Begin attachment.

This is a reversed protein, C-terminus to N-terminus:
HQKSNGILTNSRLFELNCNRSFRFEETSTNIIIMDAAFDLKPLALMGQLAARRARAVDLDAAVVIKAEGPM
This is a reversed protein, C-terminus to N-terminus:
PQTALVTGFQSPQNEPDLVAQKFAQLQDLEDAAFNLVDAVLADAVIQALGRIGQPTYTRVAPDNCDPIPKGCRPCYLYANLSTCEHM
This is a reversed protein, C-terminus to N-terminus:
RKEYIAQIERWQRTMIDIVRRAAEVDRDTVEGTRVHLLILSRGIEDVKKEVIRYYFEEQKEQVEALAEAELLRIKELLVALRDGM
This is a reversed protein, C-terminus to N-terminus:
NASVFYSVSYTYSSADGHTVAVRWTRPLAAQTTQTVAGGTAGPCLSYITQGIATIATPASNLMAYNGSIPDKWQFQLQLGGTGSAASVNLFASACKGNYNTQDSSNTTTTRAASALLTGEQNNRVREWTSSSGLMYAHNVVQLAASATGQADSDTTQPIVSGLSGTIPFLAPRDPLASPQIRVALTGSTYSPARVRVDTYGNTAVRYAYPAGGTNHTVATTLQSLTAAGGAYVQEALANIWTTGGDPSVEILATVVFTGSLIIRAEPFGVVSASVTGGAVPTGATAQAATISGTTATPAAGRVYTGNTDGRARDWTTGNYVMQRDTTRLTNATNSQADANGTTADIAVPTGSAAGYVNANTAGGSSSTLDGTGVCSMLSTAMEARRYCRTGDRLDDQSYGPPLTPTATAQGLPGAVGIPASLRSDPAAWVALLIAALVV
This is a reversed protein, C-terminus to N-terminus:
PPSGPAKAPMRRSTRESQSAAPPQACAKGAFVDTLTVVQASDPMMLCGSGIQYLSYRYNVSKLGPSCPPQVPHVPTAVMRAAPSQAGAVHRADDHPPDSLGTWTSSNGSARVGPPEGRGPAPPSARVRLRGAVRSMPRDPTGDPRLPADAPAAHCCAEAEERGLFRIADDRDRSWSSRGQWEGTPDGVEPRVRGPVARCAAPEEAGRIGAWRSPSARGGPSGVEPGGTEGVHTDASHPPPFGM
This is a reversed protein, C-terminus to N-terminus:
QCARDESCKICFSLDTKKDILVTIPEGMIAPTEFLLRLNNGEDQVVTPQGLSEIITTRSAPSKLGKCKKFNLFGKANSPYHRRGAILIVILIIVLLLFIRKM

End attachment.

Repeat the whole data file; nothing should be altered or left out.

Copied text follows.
This is a reversed protein, C-terminus to N-terminus:
HQKSNGILTNSRLFELNCNRSFRFEETSTNIIIMDAAFDLKPLALMGQLAARRARAVDLDAAVVIKAEGPM
This is a reversed protein, C-terminus to N-terminus:
PQTALVTGFQSPQNEPDLVAQKFAQLQDLEDAAFNLVDAVLADAVIQALGRIGQPTYTRVAPDNCDPIPKGCRPCYLYANLSTCEHM
This is a reversed protein, C-terminus to N-terminus:
RKEYIAQIERWQRTMIDIVRRAAEVDRDTVEGTRVHLLILSRGIEDVKKEVIRYYFEEQKEQVEALAEAELLRIKELLVALRDGM
This is a reversed protein, C-terminus to N-terminus:
NASVFYSVSYTYSSADGHTVAVRWTRPLAAQTTQTVAGGTAGPCLSYITQGIATIATPASNLMAYNGSIPDKWQFQLQLGGTGSAASVNLFASACKGNYNTQDSSNTTTTRAASALLTGEQNNRVREWTSSSGLMYAHNVVQLAASATGQADSDTTQPIVSGLSGTIPFLAPRDPLASPQIRVALTGSTYSPARVRVDTYGNTAVRYAYPAGGTNHTVATTLQSLTAAGGAYVQEALANIWTTGGDPSVEILATVVFTGSLIIRAEPFGVVSASVTGGAVPTGATAQAATISGTTATPAAGRVYTGNTDGRARDWTTGNYVMQRDTTRLTNATNSQADANGTTADIAVPTGSAAGYVNANTAGGSSSTLDGTGVCSMLSTAMEARRYCRTGDRLDDQSYGPPLTPTATAQGLPGAVGIPASLRSDPAAWVALLIAALVV
This is a reversed protein, C-terminus to N-terminus:
PPSGPAKAPMRRSTRESQSAAPPQACAKGAFVDTLTVVQASDPMMLCGSGIQYLSYRYNVSKLGPSCPPQVPHVPTAVMRAAPSQAGAVHRADDHPPDSLGTWTSSNGSARVGPPEGRGPAPPSARVRLRGAVRSMPRDPTGDPRLPADAPAAHCCAEAEERGLFRIADDRDRSWSSRGQWEGTPDGVEPRVRGPVARCAAPEEAGRIGAWRSPSARGGPSGVEPGGTEGVHTDASHPPPFGM
This is a reversed protein, C-terminus to N-terminus:
QCARDESCKICFSLDTKKDILVTIPEGMIAPTEFLLRLNNGEDQVVTPQGLSEIITTRSAPSKLGKCKKFNLFGKANSPYHRRGAILIVILIIVLLLFIRKM